Enrollment in elementary schools in the South City deanery has declined from 4,127 in 2003-04 to 2,546 this school year, according to figures from the archdiocesan Office of Communication and Planning. Enrollment is down from 3,058 six years ago, although last year the decrease was only 46.

The planning was initiated by the parishes. It is consistent with the direction of Archbishop Robert J. Carlson's Alive In Christ mission advancement initiative. One of the goals of this initiative is to facilitate proactive planning that encourages the development of strategic plans and collaboration among parishes and schools. This planning will assist in creating Catholic schools that are consistent with the archbishop's vision of schools that are "centers of faith, learning and service ... vibrant in their Catholic identity, growing, financially healthy, and able to assist those in need."

The planning committee, which includes the pastor and/or principal of each represented parish school, has sought to ensure excellent Catholic elementary education will continue to be provided in the long term for all who desire it.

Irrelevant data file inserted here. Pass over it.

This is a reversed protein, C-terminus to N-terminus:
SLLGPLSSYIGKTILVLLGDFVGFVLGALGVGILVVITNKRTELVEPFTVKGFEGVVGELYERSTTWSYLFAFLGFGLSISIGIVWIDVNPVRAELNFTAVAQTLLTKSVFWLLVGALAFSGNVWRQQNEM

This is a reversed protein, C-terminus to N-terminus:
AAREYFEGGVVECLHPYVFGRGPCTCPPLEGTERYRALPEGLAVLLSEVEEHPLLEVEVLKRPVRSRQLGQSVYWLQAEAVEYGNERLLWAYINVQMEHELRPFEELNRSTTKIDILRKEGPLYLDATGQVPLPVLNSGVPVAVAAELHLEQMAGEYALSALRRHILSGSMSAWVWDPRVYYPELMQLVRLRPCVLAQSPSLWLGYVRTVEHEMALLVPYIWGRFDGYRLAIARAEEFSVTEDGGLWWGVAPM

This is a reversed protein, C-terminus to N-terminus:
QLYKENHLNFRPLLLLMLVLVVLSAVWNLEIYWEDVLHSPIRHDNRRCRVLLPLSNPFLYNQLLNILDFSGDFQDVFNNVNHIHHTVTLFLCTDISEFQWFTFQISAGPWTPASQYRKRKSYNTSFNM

The collaborative has initiated activities and communication, such as a partnership with Catholic high schools; coordinated various activities for the school community, such as a joint confirmation retreat and advanced high school credit algebra course; and advancement activities, such as initiating a "Scholarship Sunday" collection for south city Catholic elementary schools.

Msgr. Michael Turek, dean of the South City Deanery and pastor of St. Joan of Arc Parish, said Catholic education "is so very important to our Catholic families. We are not trying to arrive at a band-aid solution." The committee is taking time "to do greater justice to the situation that has been entrusted to the committee."